"AYSGARTH, a parish in the wapentake of Hang West."
"ASKRIGG, with the village of Bainbridge and neighbourhood,
Askrigg is a small market-town and township, in the parish of Aysgarth, in the western division of Hang wapentake, in the North Riding; 241 miles from London, and 57 W.N.W. from the city of York; situated near to the north side of the river Ure, and consists of two small streets, built on the sides of the roads leading to Lancaster on the west, and that running to Kirkby Stephen on the north-west. The inhabitants are chiefly employed in husbandry, and others in wool-combing, the manufacturing of knit hosiery and dressing of flax. In the neighbourhood are lead mines, but they are not very productive. Askrigg is one of the stations appointed by the new Boundary Act for receiving votes at the election of members of parliament for the north riding of the county. The places of worship are a chapel of ease, under Aysgarth, dedicated to St. Oswald, & one belonging to the Wesleyan methodists. The living is a perpetual curacy, in the gift of the vicar of Aysgarth; the present minister is the Rev. Richard Wood. Here are six alms-houses, for as many poor widows, founded and endowed by Christopher Alderson, and a free grammar school, founded by Anthony Benson, in the 43rd of Elizabeth. The appearance of the country around here is of a romantic character, wild and mountainous, its natural beauties enhanced by many waterfalls that dash over precipices, and whose waters enrich the valleys as they run murmuring through them. The market-day here is held on Thursday; and the fairs are May 12th, the first Thursday in June, the 11th and 12th of July, and October 28th, for cattle. The population of the town-ship, in 1821, was 765, and in 1831, 737. Bainbridge is a small village, in the same parish as Askrigg, one mile S.W. from that town, situated upon the river Ure. Here are a methodist chapel and a friends' meeting-house; also a free grammar school, which has a small endowment. The township contained, in 1821, 872 inhabitants, and in 1831, 881."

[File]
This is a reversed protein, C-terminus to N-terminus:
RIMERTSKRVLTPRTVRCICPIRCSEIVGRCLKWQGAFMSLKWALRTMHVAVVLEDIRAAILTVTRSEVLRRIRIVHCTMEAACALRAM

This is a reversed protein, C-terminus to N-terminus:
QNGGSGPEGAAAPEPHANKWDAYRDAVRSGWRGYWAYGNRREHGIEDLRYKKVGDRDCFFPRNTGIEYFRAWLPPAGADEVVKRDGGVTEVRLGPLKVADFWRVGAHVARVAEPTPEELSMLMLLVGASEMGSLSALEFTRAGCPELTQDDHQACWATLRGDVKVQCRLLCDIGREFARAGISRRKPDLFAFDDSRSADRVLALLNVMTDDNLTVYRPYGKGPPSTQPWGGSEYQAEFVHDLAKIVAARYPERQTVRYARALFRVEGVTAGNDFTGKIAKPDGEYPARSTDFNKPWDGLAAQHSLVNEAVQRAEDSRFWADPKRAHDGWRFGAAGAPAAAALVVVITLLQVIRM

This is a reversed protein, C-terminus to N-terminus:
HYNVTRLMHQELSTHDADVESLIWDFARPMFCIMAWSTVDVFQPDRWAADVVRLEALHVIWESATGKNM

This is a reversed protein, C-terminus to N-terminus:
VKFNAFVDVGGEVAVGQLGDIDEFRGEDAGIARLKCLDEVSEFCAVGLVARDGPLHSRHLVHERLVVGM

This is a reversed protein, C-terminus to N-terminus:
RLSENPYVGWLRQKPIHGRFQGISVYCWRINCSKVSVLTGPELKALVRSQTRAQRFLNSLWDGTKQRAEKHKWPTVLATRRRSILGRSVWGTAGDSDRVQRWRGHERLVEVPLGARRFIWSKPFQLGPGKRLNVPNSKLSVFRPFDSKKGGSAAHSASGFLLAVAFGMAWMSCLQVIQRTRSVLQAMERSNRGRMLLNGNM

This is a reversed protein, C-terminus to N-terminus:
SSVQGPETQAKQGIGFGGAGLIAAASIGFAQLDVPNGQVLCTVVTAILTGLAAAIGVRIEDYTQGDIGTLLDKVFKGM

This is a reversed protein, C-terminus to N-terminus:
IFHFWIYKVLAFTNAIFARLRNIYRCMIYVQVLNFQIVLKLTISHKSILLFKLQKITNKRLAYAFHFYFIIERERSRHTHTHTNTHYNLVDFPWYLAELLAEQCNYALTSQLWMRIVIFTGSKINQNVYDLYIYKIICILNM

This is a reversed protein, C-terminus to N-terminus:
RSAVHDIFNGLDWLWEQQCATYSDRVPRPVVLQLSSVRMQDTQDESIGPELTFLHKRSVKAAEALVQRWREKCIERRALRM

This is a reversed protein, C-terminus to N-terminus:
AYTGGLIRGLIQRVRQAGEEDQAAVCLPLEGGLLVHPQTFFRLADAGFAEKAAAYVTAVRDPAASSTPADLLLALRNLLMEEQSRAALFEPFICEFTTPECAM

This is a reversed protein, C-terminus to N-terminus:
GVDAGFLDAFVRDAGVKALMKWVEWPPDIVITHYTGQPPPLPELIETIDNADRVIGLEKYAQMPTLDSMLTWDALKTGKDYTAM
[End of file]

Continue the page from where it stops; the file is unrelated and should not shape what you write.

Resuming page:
"HAWES, a small market town and chapelry, in the parish of Aysgarth, in the western division of Hang wapentake, North Riding, is 252 miles from London, and six from Askrigg. The town is situated on a branch of the river Ure ; the houses being chiefly built of stone, have altogether a neat and respectable appearance. The manufactures here are not of a various character ; they consist principally of knit hosiery, caps, &c. with some other woollen articles, two extensive water mills being employed in their fabrication. Lead mines are in the neighbourhood, but they are not worked to much profit. The places of worship are a chapel, under the establishment, and one each for the society of friends and the Sandemanians. The curate of the church is the Rev. John Whaley, and the living is in the gift of the land owners. In 1764 a free school was founded, with a small endowment, and the school house was erected by subscription : there is also a well selected subscription library.
The general aspect of the country is mountainous and barren, interspersed with fertile spots -- a relief to the prospect, which otherwise would be quite destitute of interest. In this vicinity is a magnificent water fall, called 'Hardraw Scarr' or Force, well worth visiting ; the perpendicular fall is 102 feet.
The market day is on Tuesday, and the fairs are, Tuesday in Whitsun week, and the 28th and 29th of September. There are also cattle fairs held on every alternate Tuesday, from the last Tuesday in February to Whitsuntide. In 1821 the number of inhabitants in the chapelry amounted to 1,408, and in 1831, 1,559. Gayle, or Gale, is nearly adjoining to Hawes, and may be said to be a member of that town, its population being returned therewith."